Topic: Troy Kelley
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May 7, 2013 at 2:11 PM
State Auditor Troy Kelley on Tuesday urged officials to adopt a background-check system for teachers, child care workers and nursing home aides that continues to monitor for criminal issues after the initial check.
“Washington’s background check process is falling behind other states because it does not provide an automatic notification if a person commits a criminal offense after passing a background check,” according to Kelley’s first major performance audit, which noted the federal government now recommends the so-called “rap back service,” which is currently in use in 29 states and under development in eight others.
Washington currently requires an initial background check and follow-up checks at certain times for positions of trust.
A “rap back service” could more quickly identify a significant number of “inappropriate individuals” in those positions, the audit found.
Specifically, auditors analyzed 800,000 applicants for positions of trust between 2005 and 2012 (they analyzed only applicants, not employees, because of “data limitations”). They found that 507 of the applicants were charged with at least one new crime after passing an initial background check.
Half of those people were charged with disqualifying offenses like drug crimes, assault, indecent exposure, child molestation, burglary and theft, according to the audit.
On average, the applicants could have remained on the job for nearly two years before a follow-up check, the auditors found.
In order to implement the tighter system, officials would have to revise state law to allow the Washington State Patrol and FBI to retain fingerprints. The system would also be more expensive.
Last year, the state conducted more than 800,000 background checks for positions of trust.
The Auditor’s Office said it conducted the new audit to follow up on a report last summer that found 28 sex offenders had been living in state-approved foster homes and preschools and day cares operated in private homes. In one case, a school district had employed a registered sex offender as a janitor for nine years.
No children were reported to be harmed by the offenders uncovered in that audit, but it disclosed several areas of potential weakness in the state’s tracking and monitoring systems.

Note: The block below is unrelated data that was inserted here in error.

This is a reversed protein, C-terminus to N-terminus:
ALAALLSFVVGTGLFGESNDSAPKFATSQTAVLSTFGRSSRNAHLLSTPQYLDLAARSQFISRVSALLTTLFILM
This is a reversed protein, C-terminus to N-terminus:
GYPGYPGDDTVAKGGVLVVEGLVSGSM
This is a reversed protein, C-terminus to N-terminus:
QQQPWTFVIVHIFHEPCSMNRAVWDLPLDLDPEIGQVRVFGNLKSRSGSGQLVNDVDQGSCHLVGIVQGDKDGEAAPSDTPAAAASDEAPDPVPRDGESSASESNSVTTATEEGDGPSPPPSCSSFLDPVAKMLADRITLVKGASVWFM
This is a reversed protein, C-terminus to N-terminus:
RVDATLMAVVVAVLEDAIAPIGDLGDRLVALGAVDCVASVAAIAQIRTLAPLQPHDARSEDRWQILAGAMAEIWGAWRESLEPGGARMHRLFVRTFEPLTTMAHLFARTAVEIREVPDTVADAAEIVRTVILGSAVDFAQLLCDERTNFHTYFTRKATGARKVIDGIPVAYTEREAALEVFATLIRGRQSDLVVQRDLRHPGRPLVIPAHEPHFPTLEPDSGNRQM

December 3, 2012 at 5:05 PM
A Public Disclosure Commission review has determined that state Auditor-elect Troy Kelley violated a handful of minor regulations while disclosing his finances as a state representative.
But the commission also found that other allegations made by Republicans during a nasty campaign for state auditor were unfounded.
PDC Chairman Amit Ranade has scheduled a hearing for Thursday to settle the case and potentially determine a punishment. The maximum fine is $500.
The PDC review found that Kelley, a Democrat from University Place, failed to file a revision to his personal financial affairs statement in a timely manner. It also found that one of Kelley’s financial statements failed to disclose a set of required facts about a company he partially owned, the mortgage document-tracking company, United National, LLC.
“The PDC staff is recommending a minor violation,” Kelley said through a spokesman. “I’ve been working with the PDC staff to ensure everything is filed correctly.”
Indeed, PDC spokeswoman Lori Anderson described the allegations as minor.
They came to the agency’s attention from a lengthy complaint filed in September by Republican State Party Chairman Kirby Wilbur. At the time, Republicans were seeking to highlight a variety of financial issues in Kelley’s past, including a 2010 case in which he paid an undisclosed settlement to a business customer who accused him of ”fraudulently transferring funds, intentional spoliation of evidence, shady business schemes, tax evasion, and hiding from creditors” $3.8 million in newly formed accounts.